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Below is a list of our U.K. Publications for the last 6 months. If you are looking for reports older than 6 months please email firstname.lastname@example.org, or contact your account rep
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We think that GDP dropped by 1.6% month-to-month in June, almost entirely due to the extra public holiday.
GDP fell by 2.2% in 2002 and 1.7% in 2012; changes in the economy's composition since then won't help much.
Our forecast implies GDP fell by 0.3% q/q in Q2, but this probably won't mark the start of a recession.
House purchase demand is falling quickly in response to the jump in mortgage rates and drop in real incomes.
New mortgage rates look set to rise further in Q3, greatly weighing on approvals.
A contraction in supply, however, will prevent a slump in prices; we still forecast a modest 2% decline in H2 2022.
We have revised up our forecast for Q4 CPI inflation by 1.0pp since early July; energy prices have surged again.
But we have revised down our forecast for the level of GDP by only 0.5pp in Q4; fiscal policy will respond.
People also have shown more willingness to deplete savings; we still expect a recession to be narrowly avoided.
Households saved much less and borrowed more in Q2; real spending, therefore, likely was unchanged from Q1.
On paper, households have ample scope to reduce their saving rate further, but we see several constraints.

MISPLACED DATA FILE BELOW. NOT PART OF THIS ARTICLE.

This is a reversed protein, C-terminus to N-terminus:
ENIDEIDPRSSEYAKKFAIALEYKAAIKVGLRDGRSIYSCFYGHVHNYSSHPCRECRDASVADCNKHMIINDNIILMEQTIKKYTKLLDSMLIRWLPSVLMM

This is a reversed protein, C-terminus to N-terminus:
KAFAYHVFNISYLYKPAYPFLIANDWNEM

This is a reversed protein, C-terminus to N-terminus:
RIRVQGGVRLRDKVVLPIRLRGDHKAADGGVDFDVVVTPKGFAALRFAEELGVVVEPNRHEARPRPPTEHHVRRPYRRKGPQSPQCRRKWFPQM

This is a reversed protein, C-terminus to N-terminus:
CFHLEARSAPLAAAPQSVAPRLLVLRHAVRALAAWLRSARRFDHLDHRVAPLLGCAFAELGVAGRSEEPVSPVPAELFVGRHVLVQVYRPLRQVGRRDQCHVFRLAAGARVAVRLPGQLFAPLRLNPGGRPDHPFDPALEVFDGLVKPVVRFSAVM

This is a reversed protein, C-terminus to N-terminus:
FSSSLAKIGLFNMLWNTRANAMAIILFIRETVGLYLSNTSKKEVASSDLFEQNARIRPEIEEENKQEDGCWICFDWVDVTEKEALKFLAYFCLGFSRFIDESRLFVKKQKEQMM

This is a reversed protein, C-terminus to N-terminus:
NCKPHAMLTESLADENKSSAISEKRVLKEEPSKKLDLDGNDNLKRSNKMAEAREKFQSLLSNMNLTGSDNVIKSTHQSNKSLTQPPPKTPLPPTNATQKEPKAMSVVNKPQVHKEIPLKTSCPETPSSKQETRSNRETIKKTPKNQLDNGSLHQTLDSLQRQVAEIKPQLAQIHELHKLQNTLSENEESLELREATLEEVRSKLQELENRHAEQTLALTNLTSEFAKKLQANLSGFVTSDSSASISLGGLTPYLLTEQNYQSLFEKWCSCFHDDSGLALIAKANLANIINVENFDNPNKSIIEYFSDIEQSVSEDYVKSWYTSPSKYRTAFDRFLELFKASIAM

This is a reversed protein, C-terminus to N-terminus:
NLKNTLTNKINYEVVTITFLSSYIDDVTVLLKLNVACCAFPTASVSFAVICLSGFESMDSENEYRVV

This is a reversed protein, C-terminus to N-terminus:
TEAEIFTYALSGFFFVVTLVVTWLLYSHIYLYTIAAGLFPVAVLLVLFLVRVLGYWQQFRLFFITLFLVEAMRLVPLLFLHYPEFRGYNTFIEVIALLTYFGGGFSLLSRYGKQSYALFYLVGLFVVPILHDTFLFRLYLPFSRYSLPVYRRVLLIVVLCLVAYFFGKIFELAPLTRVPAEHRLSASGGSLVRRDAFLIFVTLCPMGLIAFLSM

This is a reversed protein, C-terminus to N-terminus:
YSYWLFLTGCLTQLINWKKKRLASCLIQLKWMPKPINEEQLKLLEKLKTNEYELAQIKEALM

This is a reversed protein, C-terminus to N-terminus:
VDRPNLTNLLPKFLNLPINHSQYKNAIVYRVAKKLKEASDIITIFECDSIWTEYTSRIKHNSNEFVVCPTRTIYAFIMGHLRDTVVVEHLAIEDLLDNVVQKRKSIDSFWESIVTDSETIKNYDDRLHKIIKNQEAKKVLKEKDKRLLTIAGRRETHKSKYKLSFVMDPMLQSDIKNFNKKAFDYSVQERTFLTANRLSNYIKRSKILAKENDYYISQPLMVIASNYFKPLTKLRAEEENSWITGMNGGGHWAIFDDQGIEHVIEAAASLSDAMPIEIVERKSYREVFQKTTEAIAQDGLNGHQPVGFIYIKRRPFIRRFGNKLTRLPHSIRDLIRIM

Some already have depleted savings, credit conditions are tightening, and deleveraging will be more attractive.
The BoE is considering active gilt sales that would result in a reduction in the APF of £50B-to-£100B in year one.
This implies active sales of £15B-to-£65B if they begin in Q4; we expect sales at the lower end of that range.
The CBI’s Distributive Trades Survey shows retailers’ stock levels are far too high; discounting will intensify.
The Governor emphasised at Mansion House that the drop in the workforce has been a key driver of rate rises.
So its 0.8% 3m/3m rise in May, the largest since 1984, should ensure the MPC sticks to a 25bp hike in August.
The workforce has scope to rebound further, while vacancy and survey data imply job growth will slow.
June's Decision Maker Panel Survey shows firms' expectations for price and wage rises have increased.
But households' inflation expectations have fallen back, and more importantly, commodity prices have plunged.
Core goods CPI inflation will turn negative next year, helping to return the headline rate to 2% by late 2023.
The trade deficit was huge by past standards in April, despite narrowing to £8.5B, from £11.6B in March.
Import values have surged as fuel prices have shot up, while Brexit is continuing to weigh on exports.
We expect the largest trade deficit since the mid-70s in 2022, leaving sterling vulnerable to depreciate further.
Year-over-year growth in private-sector wages slowed to 4.7% in April, slightly below the MPC’s 4.8% forecast.
The job market no longer is tightening, as the workforce recovers and growth in employment starts to slow.
We still expect the workforce to recover further, anchoring wage growth and easing the pressure for rate hikes.
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